The apple and pear corer/peeler/slicer I bought to make this season’s processing easier worked great on the apples that had not yet begun to rot. It was clearly an old design, but, of course, the new product was made in China. It does seem of generally good quality.

So much good information on the internet can draw us into the lazy acceptance of claims that might not be entirely true. Reality sets in when we try to put such claims into practice. When it comes to coring apples, the operational characteristics of the machine must be met by the right condition of the apples to which we apply the clever design of the machine.

We had stored most of the apples in our root cellar for a couple of months as we busied ourselves with other projects. According to the “experts,” they should last in a root cellar all winter. Then we realized that some of the apples exhibited signs of decay. Time to core, peel, and slice those apples before it is too late.

Well, for many of the apples, even some that looked quite good on the outside, it was in fact too late to enjoy the benefits of that old design in a new machine that is otherwise capable of saving us lots of time. I quickly discovered how to rapidly operate the machine to produce cored and peeled apple slices. But I also quickly discovered the limits of the “apple-machine interface.”

Some of our apples looked great, but had begun to rot at the core. Much of the apple was still good, but the core was not. That resulted in a failure of the machine to core, peel, and slice the apple as it was designed to do.

The three coordinated functions of the machine all depended upon its ability to hold the apple steady as the operator cranked the handle that drives all three functions simultaneously. The machine grips the apple by means of three prongs that are inserted into the apple core.

However, if the core has rotted in any significant degree, it becomes rather mushy. Under that condition, the prongs cannot hold the apple against the forces of the peeling and slicing blades. The prongs slip within the core and nothing much else happens.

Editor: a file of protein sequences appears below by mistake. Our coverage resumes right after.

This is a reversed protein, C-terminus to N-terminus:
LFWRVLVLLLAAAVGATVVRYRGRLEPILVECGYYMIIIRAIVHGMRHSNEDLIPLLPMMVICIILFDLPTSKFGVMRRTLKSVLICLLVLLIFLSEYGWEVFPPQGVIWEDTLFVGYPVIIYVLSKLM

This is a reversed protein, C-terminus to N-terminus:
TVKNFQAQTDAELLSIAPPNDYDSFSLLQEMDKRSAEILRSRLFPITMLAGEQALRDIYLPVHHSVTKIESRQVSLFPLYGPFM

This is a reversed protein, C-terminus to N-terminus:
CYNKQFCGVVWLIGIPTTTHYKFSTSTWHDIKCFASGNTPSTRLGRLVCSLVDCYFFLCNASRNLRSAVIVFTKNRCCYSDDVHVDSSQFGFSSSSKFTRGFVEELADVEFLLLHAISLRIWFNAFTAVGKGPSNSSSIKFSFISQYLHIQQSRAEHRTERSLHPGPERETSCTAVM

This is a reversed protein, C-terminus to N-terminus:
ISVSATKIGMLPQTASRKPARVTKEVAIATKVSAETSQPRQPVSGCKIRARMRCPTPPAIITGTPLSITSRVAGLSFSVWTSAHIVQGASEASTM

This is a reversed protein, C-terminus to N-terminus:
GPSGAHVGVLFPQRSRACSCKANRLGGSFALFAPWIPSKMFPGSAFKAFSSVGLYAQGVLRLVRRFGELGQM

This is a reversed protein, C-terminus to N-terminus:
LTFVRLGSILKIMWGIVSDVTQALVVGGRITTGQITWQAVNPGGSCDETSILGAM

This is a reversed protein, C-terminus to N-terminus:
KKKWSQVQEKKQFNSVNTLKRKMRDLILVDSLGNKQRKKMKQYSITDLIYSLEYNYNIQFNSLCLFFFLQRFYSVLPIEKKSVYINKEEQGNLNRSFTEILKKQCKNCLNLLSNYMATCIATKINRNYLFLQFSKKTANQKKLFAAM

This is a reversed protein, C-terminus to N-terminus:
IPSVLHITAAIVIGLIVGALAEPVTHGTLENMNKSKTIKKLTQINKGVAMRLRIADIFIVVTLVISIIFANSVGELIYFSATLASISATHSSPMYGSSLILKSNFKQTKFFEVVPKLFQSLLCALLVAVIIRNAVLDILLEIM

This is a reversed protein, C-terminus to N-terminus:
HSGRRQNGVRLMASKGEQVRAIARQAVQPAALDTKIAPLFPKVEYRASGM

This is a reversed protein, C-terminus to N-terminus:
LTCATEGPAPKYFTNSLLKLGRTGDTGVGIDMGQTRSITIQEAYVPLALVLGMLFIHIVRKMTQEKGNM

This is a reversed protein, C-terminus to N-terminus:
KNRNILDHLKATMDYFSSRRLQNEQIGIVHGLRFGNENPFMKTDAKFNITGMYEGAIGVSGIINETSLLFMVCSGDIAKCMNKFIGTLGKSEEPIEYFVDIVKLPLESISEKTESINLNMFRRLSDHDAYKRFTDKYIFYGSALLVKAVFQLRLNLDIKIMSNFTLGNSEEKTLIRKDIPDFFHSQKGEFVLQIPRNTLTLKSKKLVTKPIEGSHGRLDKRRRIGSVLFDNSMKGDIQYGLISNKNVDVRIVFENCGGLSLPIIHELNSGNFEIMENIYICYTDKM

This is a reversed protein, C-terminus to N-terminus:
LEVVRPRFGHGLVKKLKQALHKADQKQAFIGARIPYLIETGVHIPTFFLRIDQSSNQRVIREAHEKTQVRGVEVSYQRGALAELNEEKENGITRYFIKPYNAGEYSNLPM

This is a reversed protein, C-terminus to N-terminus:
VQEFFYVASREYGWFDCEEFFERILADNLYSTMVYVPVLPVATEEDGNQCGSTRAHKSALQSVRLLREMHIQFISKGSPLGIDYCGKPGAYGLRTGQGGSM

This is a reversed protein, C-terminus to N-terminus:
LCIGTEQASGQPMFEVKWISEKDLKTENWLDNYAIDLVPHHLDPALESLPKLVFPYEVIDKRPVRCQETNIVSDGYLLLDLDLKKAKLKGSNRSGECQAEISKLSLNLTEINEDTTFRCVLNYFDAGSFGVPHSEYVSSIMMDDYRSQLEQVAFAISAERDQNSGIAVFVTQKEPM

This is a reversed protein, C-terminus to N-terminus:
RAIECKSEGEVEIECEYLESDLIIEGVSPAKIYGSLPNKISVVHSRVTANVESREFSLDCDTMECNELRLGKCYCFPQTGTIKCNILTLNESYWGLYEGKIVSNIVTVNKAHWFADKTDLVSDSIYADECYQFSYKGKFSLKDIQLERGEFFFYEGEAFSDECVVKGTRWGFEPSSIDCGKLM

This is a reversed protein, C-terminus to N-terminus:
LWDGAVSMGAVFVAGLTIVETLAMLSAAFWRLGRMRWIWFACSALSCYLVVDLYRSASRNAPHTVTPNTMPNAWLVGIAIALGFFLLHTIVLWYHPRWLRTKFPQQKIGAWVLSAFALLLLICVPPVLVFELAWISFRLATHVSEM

Now, of course one could manually cut out the core with a knife and save maybe a quarter or even half the apple to be peeled and sliced by hand. But then the machine has no longer any value in the process.

Well, we used the machine on the apples that did not have rotten cores and salvaged about half the harvest. But we could not always tell if a clean looking apple had a rotten core. And we were not willing at that point to do all the manual labor required by our failure to core, peel, and slice with the aid of that clever devise. A large amount of waste went into the compost.

All machines are designed to perform a certain function under certain conditions. If we human operators cannot sustain those conditions, then the machine becomes quite useless. This applies to ALL technology. Our so-called “high tech” devises often fail on the basis of a similar disconnect between form, function, and conditions. But, unlike the apple-coring machine, we are often deceived about high-tech disconnects from reality.

What are we really trying to accomplish? Where do we really think we are going with technologies that in their abstract sophistication are increasingly detached from the real-world conditions of our lives? If we had been fully attuned to the apple-conditions required by our apple corer-peeler-slicer, the machine would have worked quite well.

No farmer in the nineteenth century would have made our modern mistake. S/he would have been far more attuned to the conditions of the crop and the requirements of the technology. Living in the real world required it no matter how sophisticated the technology. No technology has value unless effectively applied to a human purpose. Much high-tech stuff generates its own abstract purpose in the technosphere, not necessarily connected to the conditions of life in the biosphere.